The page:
Friday, February 19, 2010

Learning the mother-tongue

We found this article in the Times of India on 'English vs. mother tongue' (via this post on the Pratham blog) which says,
"...we are still left with the challenge of facilitating intuitive learning in a classroom. Children who struggle with any language are the ones who have no exposure to that language in their daily lives. There are natural processes that occur when we learn our mother tongue or when we learn languages in a multilingual environment. How do we bring these into the classroom?"
and the article goes on to describe a method of immersive language learning that helped children of indigenous communities learn several languages.

Some of the discussions we have had in the comments section of this blog and others and on Twitter are relevant to this issue. Mothers tell us about the value of reading to their children in the mother tongue, that Tulika's books have played crucial roles in helping their children improve their knowledge of their mother tongues. All of them reinforce the value of reading in the mother tongue.

Here are some quotes:

utbtkids says, "I live in California. Tamil is my mother tongue. But to my kids, 5 years and almost 4, after they started fulltime school, Tamil has become their mother's tongue!
I work as a preschool teacher and am fully aware if the benefits of encouraging home language. But I hit road blocks every now and then.
At times like these Tulika's bilingual books and Tamil books have been very helpful. Though I cannot provide complete immersion, I heavily rely on Tulika to provide print awareness. I own atleast half of your publications, btw :) My children love Tulika books. Their favorite is The Seed and Brahma's Butterfly.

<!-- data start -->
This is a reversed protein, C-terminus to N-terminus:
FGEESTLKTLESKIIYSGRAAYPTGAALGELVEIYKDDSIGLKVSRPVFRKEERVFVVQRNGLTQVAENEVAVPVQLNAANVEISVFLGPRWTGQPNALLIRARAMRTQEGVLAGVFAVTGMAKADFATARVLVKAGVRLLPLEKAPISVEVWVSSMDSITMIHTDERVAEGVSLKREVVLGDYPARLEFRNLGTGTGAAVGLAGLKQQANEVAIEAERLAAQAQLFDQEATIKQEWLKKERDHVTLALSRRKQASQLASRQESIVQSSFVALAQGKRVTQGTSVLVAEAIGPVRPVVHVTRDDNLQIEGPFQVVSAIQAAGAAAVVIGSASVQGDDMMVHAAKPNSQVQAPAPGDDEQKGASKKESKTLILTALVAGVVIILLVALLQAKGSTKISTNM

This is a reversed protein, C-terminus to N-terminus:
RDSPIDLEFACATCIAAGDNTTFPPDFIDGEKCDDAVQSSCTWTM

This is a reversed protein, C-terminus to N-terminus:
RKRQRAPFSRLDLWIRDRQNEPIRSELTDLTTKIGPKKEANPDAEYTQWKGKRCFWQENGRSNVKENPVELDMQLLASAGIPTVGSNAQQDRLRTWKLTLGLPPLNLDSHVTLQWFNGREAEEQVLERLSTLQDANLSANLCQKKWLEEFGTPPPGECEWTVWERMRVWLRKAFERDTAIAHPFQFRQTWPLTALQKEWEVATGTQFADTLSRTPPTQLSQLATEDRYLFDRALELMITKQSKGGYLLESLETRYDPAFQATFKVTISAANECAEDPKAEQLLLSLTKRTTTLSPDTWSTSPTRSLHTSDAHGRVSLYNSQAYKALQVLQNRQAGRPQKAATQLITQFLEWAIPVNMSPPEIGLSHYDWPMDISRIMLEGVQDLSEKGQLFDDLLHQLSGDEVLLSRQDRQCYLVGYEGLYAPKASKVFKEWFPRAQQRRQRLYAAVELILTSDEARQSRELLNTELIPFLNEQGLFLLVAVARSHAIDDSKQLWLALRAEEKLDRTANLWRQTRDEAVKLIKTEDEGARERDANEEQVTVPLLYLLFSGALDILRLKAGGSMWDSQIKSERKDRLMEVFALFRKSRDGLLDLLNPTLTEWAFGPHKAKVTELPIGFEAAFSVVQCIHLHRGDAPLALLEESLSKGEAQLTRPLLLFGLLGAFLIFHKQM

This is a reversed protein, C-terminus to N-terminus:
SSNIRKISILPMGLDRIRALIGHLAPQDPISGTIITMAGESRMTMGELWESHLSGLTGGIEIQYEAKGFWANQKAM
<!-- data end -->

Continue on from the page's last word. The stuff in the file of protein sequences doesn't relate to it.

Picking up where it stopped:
I also volunteer to teach Tamil for the California Tamil academy and use your books to enhance the classroom experience of the kids in my class."

Sandhya says, "Tullika books were specifically recommended by my daughter's Hindi and Kannada teachers at school for improving her language skills. For a while, they were even available through a parent at school. My daughter loved them, esp. the bilingual ones. She can now read most of those for her age by herself."

says, "I do think with technology, kids are exposed to more cultures/practices and are learning to enjoy that-colloquial language too...Also what we seek out as parents matters - we celebrate diversity - no reason why a story from the other end of the world cannot touch my heart and change my life - even if I do not get the nuances of the culture

ChoxBox says, "When we moved back to India, I bought Tulika books to get my older child familiar with Kannada - the bilingual as well as only Kannada ones."

babylovesbooks had this post on reading to the child in the mother tongue. Responding to a comment by Tulika, she says, "Yes, when it comes to kids, there’s really no limit to how much they can learn and absorb. Most of the time, it’s a question of how much effort and time we grown-ups are willing to invest in them. I’m sure Tulika books make a great impact in this regard. I will definitely be checking them out for my daughter."